2) if x n = 1 , then x i a i n for all i N \ { n } with a i i = 1 ,

3) if a 11 < 1 , 0 < a 1 n , then x n < 1 ,

4) if a i i < 1 for some i N \ { 1 } , then x n = 1 .

8. The Relations among These Eigenspaces

Now we discuss the relation between the monotone eigenvectors in max-T algebra and max-drast algebra.

Theorem 8.1. Let A = ( a i j ) I ( n , n ) , x I < ( n ) . If x F < ( A ) and a i i = 1 ( i = 1 , , n ) , then

x F D < ( A ) .

Proof. Assume that x F < ( A ) . For each i N , when j > i , it follows from Theorem 2.4 that a i j < 1 . If x n = 1 , then

a i 1 x 1 a i n x n = x i ( i = 1 , , n ) .

Thus, a i n x i ( i = 1 , , n ) .

When a i n x i ( i = 1 , , n ) ,

a i i D x i = min { 1 , x i } = x i ,

i.e., there exist some j { i , , n } such that

a i j D x j = x i .

Therefore, x F D < ( A ) by Proposition 3.3 in [5] .

The theorem is proved.

Finally, we illustrate the relations among eigenspaces in these algebras by two examples.

Example 8.1. Let

A = [ 1 3 1 2 1 2 1 3 1 2 2 3 1 4 1 3 1 ] , x = [ 1 4 1 3 1 2 ] .

Then

A P x = [ 1 3 1 2 1 2 1 3 1 2 2 3 1 4 1 3 1 ] P [ 1 4 1 3 1 2 ] = [ 1 4 1 3 1 2 ] ,

A D x = [ 1 3 1 2 1 2 1 3 1 2 2 3 1 4 1 3 1 ] D [ 1 4 1 3 1 2 ] = [ 0 0 1 2 ] .

Thus, x F P < ( A ) , but x F D < ( A ) . This illustrates that the condition a i i = 1 ( i = 1 , , n ) is necessary in Theorem 6.2. Moreover, by a simple computation, we see that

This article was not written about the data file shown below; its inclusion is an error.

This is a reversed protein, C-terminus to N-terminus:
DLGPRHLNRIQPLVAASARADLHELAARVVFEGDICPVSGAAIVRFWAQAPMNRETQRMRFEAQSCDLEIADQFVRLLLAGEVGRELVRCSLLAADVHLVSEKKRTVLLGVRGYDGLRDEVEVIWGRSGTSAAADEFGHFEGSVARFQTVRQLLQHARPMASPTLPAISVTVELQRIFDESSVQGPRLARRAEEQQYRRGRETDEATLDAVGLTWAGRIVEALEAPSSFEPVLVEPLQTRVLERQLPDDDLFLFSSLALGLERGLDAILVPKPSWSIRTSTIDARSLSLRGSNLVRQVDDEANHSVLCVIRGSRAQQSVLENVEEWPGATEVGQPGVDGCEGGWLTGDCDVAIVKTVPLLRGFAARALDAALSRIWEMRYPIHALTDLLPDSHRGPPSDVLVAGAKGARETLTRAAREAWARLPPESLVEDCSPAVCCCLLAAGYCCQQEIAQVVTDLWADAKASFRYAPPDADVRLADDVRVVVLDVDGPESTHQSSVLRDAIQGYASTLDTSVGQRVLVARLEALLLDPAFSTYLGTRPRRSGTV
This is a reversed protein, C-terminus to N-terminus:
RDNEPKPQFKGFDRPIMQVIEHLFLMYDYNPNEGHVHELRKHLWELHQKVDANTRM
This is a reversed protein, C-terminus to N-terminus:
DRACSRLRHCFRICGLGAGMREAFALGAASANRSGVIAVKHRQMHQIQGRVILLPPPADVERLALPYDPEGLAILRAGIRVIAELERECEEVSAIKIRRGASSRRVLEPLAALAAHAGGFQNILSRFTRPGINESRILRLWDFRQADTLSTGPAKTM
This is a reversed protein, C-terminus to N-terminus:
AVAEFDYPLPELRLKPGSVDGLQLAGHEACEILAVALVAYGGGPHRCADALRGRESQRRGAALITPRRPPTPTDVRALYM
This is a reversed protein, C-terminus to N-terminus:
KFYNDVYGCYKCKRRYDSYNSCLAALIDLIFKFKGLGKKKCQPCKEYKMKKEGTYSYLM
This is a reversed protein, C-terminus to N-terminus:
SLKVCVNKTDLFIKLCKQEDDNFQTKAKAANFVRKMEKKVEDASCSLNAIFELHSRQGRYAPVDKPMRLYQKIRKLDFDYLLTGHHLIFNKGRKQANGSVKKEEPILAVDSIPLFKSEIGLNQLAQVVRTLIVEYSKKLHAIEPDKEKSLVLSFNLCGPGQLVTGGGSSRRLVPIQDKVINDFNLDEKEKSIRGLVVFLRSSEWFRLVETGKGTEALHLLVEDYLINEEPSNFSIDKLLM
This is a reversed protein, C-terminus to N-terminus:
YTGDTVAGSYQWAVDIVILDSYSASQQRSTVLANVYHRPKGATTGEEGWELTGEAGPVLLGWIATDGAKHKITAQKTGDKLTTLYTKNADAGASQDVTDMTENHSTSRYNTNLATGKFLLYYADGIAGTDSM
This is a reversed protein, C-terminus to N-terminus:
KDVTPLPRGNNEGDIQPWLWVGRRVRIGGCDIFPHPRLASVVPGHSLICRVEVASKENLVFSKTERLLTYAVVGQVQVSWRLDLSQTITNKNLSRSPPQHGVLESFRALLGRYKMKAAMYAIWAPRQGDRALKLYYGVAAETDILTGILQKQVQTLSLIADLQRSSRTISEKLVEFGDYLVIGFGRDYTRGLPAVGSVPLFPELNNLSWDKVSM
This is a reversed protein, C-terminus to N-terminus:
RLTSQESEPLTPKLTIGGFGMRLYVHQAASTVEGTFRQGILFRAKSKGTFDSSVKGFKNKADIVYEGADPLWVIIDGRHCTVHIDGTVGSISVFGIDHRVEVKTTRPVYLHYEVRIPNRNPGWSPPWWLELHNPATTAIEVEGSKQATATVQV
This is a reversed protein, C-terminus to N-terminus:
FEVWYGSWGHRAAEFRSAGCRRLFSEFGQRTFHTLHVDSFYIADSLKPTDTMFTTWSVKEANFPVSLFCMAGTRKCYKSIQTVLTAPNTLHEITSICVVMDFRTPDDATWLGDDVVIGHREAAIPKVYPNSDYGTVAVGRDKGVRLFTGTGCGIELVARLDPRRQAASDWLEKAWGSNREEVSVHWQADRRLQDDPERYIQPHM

F G < ( A ) = ( { 1 2 } × { 1 3 } × [ 2 3 , 1 ] ) I < ( 3 ) ,

i.e., ( 1 4 , 1 3 , 1 2 ) F G < ( A ) .

This example shows that

F 1 < ( A ) F 2 < (A)

even if 1 2 .

Example 8.2. Let

A = [ 1 4 1 3 1 2 1 4 1 4 1 3 2 3 1 3 1 4 1 3 1 2 1 2 1 2 1 3 1 4 1 ]

Then the conditions (1)-(4) hold in Theorem 3.4 in [5] . Thus, F D < ( A ) Φ . But,

m 1 * ( A ) = 1 2 , m 2 * ( A ) = m 3 * ( A ) = m 4 * ( A ) = 2 3 , M 1 * ( A ) = M 2 * ( A ) = M 3 * ( A ) = M 4 * ( A ) = 1 2 ,

i.e., [ m * ( A ) , M * ( A ) ] = Φ and F G < ( A ) = Φ .

9. Conclusions and Further Works

The eigenproblem for a fuzzy matrix corresponds to finding a stable state of the complex discrete-events system described by the given transition matrix and fuzzy state vectors and the investigation of the eigenspace structure in fuzzy algebras is important for application. Gavalec et al. [2] [3] have investigated the steady states of max-Łukasiewicz fuzzy systems, Rashid et al. [4] and Gavalec et al. [5] have discussed the eigenspace structure of a max-product fuzzy matrix and a max-drast fuzzy matrix, respectively.

In this paper, we investigated the eigenvectors in a max-T algebra, discussed monotone eigenvectors in max-nilpotent-min algebra, and studied the relation between the monotone eigenvectors in max-T algebra and max-drast algebra.

In a forthcoming paper, we will further investigate monotone eigenvectors in max-nilpotent-min algebra and max-T algebra.

Acknowledgements

This work is funded by College Students Practice Innovation Training Program (201610324027Y).

Cite this paper: Wang, Q. , Qin, N. , Yang, Z. , Sun, L. , Peng, L. and Wang, Z. (2018) On Monotone Eigenvectors of a Max-T Fuzzy Matrix. Journal of Applied Mathematics and Physics, 6, 1076-1085. doi: 10.4236/jamp.2018.65093.